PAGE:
Third and combined fourth and fifth periodic reports of States parties
313. In introducing the reports, the
representative of Egypt emphasized the improvement in favour of women
in the legal, institutional and practical domains. In the legal domain,
many laws, such as family laws, had been amended in favour of women.
The National Council for Women had been created in February 2000 by
Presidential decree as the first political institution focusing on the
empowerment of women, monitoring of implementation of the Convention
and laws and policies affecting women's lives. The Council reported
directly to the President, and its 30 members had been selected from
different disciplines and sectors, including the academic community and
non-governmental organizations. The representative stressed the
importance of collaboration between non-governmental organizations, and
the Council, particularly with regard to the implementation of
programmes aimed at the reduction of poverty resulting from
privatization and structural adjustment programmes, particularly among
female heads of household in both rural and urban poor areas.
314. The representative informed the
Committee that, during the 2000 elections, the National Council for
Women had supported the participation of women both as candidates and
as voters. Women's awareness of the importance of political
participation had consequently increased, and the number of female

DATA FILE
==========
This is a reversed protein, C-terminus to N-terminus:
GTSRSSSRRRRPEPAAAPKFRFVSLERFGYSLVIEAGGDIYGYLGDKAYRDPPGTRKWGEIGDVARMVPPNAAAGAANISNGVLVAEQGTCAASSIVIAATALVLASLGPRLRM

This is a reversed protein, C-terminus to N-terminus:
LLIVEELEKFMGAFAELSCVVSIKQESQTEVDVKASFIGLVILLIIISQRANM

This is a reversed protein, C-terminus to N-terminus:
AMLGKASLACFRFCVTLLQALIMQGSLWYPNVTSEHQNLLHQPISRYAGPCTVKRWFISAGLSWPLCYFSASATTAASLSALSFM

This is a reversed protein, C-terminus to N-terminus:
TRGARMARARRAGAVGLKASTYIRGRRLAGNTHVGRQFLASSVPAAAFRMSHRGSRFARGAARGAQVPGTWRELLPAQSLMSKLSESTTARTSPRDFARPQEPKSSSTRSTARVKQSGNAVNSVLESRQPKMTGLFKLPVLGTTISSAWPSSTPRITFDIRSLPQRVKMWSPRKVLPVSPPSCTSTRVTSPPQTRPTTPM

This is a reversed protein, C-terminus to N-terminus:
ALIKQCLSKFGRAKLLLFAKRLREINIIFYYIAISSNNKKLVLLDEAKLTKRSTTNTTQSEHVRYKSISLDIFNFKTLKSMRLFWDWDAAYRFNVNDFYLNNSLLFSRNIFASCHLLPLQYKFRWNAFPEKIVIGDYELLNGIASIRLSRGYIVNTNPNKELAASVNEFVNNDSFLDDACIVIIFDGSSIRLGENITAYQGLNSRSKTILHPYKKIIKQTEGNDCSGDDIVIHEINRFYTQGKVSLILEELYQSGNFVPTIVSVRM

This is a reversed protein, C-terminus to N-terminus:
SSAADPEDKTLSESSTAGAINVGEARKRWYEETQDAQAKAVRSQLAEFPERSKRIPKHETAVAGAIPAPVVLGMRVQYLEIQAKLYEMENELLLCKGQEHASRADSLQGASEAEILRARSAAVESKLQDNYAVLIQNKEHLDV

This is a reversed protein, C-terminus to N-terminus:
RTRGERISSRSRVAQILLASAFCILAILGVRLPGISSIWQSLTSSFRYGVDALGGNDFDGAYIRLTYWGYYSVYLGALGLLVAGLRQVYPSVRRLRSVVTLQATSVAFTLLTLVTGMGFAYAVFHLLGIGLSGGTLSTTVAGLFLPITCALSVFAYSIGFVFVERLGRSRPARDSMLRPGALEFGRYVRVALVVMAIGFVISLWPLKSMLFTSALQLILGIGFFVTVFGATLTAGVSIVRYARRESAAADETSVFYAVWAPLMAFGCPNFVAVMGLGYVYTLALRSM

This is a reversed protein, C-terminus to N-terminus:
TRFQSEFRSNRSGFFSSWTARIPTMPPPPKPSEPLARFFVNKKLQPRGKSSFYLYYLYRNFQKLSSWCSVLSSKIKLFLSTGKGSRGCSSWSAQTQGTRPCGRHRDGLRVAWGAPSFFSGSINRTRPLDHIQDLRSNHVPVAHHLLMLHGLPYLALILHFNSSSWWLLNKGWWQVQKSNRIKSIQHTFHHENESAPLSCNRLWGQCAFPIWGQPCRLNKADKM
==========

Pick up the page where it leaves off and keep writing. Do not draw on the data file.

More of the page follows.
candidates had increased from 87 in 1995 to 120 in 2000, with 7
candidates being elected in 2000, compared to 5 in 1995.
315. The legislative committee of the
National Council for Women had reviewed the current nationality law and
recommended that it be amended to entitle Egyptian women married to
foreigners the right to confer their nationality on their children. It
had reviewed the draft labour law, recommending amendments to ensure
that existing benefits, including maternity leave and leave to care for
children, remained available for all working women, including those in
the governmental, public and private sectors. In addition, the
legislative committee was reviewing the draft law on passports, which
had been formulated in response to the ruling of the Supreme
Constitutional Court that a ministerial decree requiring the husband's
consent to the issue of a wife's passport was unconstitutional. The
legislative committee within the National Council for Women would
initiate a campaign to raise awareness of the draft law, and had formed
a committee to elaborate a new family code.
316. The representative informed the
Committee of recent laws and regulations that sought to eliminate